Tuesday, September 9, 2008

Building A Better Beast

Any of you out there who have dogs can relate to the pleasures of "doggie duty". One of the first things that people say to me when they find out I have 4 dogs is, "Wow! You must spend lots of time cleaning your yard". Or, "I'd hate to see your lawn."
When we first adopted Sophie, I remember standing outside in November. On a good day, it would take her 20 minutes to remember why we were out there in the freezing cold. I imagine we looked quite pitiful. Me jumping up and down to stay warm. Walking her around in circles, chanting, "Hurry up, Soph. Have a pee." And Miss Stubborn looking at me, holding one paw up.

Then we got Cruce (Mr. "Why am I out here?")...in February. Snow up to our waists, two dogs in hand, both with bladders the size of basketballs. Waiting, waiting, waiting. And then, the clean up. Try to be graceful while holding 2 dogs and picking up doo doo. We got a lawn that summer. This provided some degree of relief, at least from the mud. The following spring we got a fence...& Tutu (Miss Squat-&-Go-Anywhere)...& Colby (Mr. I-like-to-pee-on-the-siding) in the fall of '06. With 4 greys, it was like playing hide and seek to find the scene of the crime. Sometimes all the messes got cleaned up, sometimes they didn't.

Having a dog run was a must in order to preserve whatever degree of saneness we had left. Neal installed a dog run in our last house (a couple of months before we moved). And believe it or not, the dogs were actually trained to go in the dog run. When they were finished their business, the reward was being let into the back yard to play. This kept lawn repair to a minimum. How we ever lived without this fine invention, I do not know.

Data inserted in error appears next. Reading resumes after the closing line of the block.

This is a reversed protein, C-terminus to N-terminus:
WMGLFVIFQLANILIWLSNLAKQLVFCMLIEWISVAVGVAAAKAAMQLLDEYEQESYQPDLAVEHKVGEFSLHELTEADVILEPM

Currently, we have a make shift run outside of our garage. We couldn't put anything permanent up because we were having work done in the back yard. In the next few weeks, the chain link fencing will be going up, & the winter fencing & rebar will be coming down. The neighbors will be happy to see their property values return to normal, once the eyesore, we call a dog run, is removed.

As with everything that we do, a fair amount of research was involved. The dog run at our first house had grass in it. That's a huge no-no, if you are trying to eliminate smell. It was also against our house. Talk about a make work project after the boys went out. Plus you could see it from the road. Miss Nosey Tutu spent more time spying on the neighbours than the task at hand. This time around, we dug a trench (away from the house & out of view) approximately 18 inches deep & filled it with drainage rock. We've also found out that the lemon scent of plain, good, old-fashioned dish soap neutralizes the smells. By squirting the stones once a week with the soap & then giving it a good spray, the dog run is kept lemony fresh. Also, the soap, when rinsed, does not pose any health risks to the dogs. We are planning on adding a 1' border of stone around the perimeter to preserve the grass outside the run & a mowing strip to hold everything in.

It will be quite the masterpiece when we (meaning Neal) are done! Hasta la vista, stained siding, burnt grass, & smelly yard.

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